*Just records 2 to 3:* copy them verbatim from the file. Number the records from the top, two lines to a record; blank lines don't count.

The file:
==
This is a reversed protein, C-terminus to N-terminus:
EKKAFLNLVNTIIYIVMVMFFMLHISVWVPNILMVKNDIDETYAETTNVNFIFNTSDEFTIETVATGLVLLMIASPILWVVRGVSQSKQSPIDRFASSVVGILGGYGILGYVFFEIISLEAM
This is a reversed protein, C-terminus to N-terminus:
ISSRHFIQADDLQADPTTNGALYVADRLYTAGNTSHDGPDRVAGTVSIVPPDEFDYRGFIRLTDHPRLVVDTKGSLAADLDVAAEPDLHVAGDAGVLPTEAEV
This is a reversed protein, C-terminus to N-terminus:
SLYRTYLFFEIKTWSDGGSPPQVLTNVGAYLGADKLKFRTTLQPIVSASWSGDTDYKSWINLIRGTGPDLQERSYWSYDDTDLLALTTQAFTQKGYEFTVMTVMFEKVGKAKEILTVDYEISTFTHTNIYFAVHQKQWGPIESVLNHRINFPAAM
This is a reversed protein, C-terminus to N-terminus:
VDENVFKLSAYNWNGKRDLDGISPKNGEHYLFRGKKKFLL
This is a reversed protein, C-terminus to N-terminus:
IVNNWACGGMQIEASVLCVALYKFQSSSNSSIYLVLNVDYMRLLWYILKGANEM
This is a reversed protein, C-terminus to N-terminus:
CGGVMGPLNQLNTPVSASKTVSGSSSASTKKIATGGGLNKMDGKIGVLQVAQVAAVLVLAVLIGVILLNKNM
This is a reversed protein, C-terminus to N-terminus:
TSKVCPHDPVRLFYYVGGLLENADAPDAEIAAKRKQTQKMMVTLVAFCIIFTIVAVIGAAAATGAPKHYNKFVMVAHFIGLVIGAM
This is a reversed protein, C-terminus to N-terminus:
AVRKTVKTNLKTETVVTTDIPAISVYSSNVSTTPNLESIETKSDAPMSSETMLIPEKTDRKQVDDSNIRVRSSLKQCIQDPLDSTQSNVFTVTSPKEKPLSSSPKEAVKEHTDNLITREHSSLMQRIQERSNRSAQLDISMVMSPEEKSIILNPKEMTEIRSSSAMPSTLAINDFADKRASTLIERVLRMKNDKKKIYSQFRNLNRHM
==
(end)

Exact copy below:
This is a reversed protein, C-terminus to N-terminus:
ISSRHFIQADDLQADPTTNGALYVADRLYTAGNTSHDGPDRVAGTVSIVPPDEFDYRGFIRLTDHPRLVVDTKGSLAADLDVAAEPDLHVAGDAGVLPTEAEV
This is a reversed protein, C-terminus to N-terminus:
SLYRTYLFFEIKTWSDGGSPPQVLTNVGAYLGADKLKFRTTLQPIVSASWSGDTDYKSWINLIRGTGPDLQERSYWSYDDTDLLALTTQAFTQKGYEFTVMTVMFEKVGKAKEILTVDYEISTFTHTNIYFAVHQKQWGPIESVLNHRINFPAAM